Thursday, July 28, 2011

Bleak House.

I went into Bleak House not really knowing what to expect. I tend to clump authors together who wrote within 20 or so years of each other, and think that since they wrote in roughly the same time period, they must be similar. I'm learning, of course, that's not true. :) The settings may be similar, but that's it. I have not yet read any of Charles Dickens' novels, and I had only seen two movie adaptations of them before this one (A Christmas Carol and Nicholas Nickleby). So I think I expected this story to be similar to something by Jane Austen or Elizabeth Gaskell, except maybe more masculine.

Wow, could I have been more wrong? This story is full of suspense, secrets, hidden identities, murder, blackmail, disease, and a case of spontaneous human combustion {Seriously. I wouldn't even know what that was if it wasn't for a strange fellow in my public speaking class this spring who always gave speeches on the most unusual topics. One of them was spontaneous human combustion}.

It was amazing. And very long- about 8 hours, I think? When I look at the massive novel it's based on, though, I guess that makes sense. I had to watch it over several days on Netflix, and it was so interesting I could hardly wait to see the next episode. When I found out that a law case was a major part of the plot, I expected to find that part very boring- but it wasn't. The way the case is connected with the characters, you can't help but be interested!

It definitely had a dark, gloomy feel (the title sort of gives away that much). But there were moments of hope and humor. It was filmed beautifully and the cast was perfect.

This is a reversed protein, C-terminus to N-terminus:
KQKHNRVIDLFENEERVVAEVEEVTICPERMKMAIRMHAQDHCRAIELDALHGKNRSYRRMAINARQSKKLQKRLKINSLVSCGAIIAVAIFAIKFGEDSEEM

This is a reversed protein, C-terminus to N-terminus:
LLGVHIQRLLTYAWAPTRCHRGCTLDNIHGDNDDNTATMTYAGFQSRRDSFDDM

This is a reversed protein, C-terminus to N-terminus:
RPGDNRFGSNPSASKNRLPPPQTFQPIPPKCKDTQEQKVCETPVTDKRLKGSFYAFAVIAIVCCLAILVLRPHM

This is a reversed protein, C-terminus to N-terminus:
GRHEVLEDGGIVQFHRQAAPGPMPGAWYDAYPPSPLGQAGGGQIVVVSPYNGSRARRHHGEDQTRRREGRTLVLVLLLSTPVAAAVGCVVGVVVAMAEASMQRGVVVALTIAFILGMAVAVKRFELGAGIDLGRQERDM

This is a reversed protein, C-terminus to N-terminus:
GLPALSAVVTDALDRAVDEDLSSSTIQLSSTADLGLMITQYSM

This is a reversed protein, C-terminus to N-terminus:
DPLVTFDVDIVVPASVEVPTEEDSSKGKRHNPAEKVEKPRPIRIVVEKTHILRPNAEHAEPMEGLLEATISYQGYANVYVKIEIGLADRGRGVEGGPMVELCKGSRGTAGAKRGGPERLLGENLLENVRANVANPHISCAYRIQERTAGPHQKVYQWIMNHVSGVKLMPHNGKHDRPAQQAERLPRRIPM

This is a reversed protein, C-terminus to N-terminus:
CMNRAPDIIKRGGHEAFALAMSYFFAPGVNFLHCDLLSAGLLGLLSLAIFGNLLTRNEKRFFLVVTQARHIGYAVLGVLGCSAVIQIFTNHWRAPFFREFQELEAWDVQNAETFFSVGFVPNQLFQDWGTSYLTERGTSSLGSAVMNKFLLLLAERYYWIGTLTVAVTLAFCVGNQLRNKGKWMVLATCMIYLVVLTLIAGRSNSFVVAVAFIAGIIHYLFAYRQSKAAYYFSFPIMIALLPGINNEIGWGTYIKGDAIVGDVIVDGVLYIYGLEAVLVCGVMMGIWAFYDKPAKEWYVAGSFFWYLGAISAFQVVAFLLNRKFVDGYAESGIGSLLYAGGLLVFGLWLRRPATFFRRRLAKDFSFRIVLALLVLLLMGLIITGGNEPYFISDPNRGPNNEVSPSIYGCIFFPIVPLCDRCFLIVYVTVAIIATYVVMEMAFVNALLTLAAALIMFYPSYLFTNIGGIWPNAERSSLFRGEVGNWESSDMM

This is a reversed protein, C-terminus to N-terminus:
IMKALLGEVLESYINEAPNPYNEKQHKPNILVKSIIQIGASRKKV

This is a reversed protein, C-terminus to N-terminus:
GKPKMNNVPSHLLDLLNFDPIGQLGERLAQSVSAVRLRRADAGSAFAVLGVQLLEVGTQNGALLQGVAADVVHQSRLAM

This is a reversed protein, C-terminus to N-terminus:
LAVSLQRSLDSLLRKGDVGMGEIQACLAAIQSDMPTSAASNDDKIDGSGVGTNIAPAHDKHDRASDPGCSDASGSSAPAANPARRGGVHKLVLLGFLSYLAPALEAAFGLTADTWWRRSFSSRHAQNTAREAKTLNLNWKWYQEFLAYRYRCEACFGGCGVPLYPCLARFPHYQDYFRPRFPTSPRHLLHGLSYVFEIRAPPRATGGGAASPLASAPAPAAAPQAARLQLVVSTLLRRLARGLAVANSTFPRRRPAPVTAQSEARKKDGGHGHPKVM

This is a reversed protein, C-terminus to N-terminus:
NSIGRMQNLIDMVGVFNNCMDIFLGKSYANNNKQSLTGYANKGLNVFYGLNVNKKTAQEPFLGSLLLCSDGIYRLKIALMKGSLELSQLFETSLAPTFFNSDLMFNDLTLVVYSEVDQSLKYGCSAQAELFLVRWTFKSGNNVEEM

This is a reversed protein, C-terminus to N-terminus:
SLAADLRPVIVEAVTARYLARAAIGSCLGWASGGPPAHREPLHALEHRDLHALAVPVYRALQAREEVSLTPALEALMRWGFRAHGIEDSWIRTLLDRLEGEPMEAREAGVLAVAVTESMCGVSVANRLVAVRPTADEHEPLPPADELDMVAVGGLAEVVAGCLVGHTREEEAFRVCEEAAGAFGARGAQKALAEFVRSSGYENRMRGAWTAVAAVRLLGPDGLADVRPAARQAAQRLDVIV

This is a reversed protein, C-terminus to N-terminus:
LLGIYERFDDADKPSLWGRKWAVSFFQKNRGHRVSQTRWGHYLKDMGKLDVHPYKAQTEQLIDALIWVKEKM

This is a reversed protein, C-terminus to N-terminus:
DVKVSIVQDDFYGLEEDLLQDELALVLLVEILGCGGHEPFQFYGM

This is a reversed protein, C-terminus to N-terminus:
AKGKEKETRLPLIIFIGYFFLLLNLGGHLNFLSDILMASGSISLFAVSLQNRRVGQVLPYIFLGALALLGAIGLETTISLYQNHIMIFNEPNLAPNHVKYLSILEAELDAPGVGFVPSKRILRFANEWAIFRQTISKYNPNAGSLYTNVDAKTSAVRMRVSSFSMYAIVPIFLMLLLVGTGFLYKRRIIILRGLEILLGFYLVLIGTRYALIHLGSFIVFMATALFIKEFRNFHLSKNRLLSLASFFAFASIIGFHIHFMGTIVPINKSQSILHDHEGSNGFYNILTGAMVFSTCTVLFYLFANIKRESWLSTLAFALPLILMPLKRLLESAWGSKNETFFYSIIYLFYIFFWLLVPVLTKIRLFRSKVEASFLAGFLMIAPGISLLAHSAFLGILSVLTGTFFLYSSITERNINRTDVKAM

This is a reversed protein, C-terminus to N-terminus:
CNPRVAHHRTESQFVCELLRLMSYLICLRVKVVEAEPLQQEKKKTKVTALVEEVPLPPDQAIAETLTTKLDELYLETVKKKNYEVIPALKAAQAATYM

I loved Esther. She was such a sweet, likable person. I liked Ada, but I didn't like Richard. I might have at first, but he got obnoxious pretty quickly. Mr. Jarndyce was supposed to be a good and generous character, I know, but sometimes he creeped me out a little. I couldn't stand the evil, greedy Mr. Tulkinghorn. Guppy...I actually liked him a little at first, because his awkardness was pitiful and endearing. My affection disappeared when he turned stalkerish and shallow (treating Esther the way he did after her illness was unforgivable!). I felt so sorry for poor Lady Dedlock and I wished things could have turned out differently for her.

And I loved the ending. I thought it was going in a direction which was going to leave me very disappointed, but thankfully Charles Dickens went for the happy ending. I highly recommend it, especially if you're a period drama geek like me. It's been over a week ago since I saw it, and I wish I had wrote this post immediately after finishing it so my words wouldn't be so vague. :)

I had bought the book several weeks ago, and after watching this, I don't feel nearly so intimidated by it as I did before. I plan on reading it soon.

Until next time,


  1. This sounds really good...but 8 hours!!!

    Haha, that thing about the guy who talked about spontaneous combustion is pretty funny. It sounds like an interesting talk, though.

  2. Like the pictures. do follow my blog.


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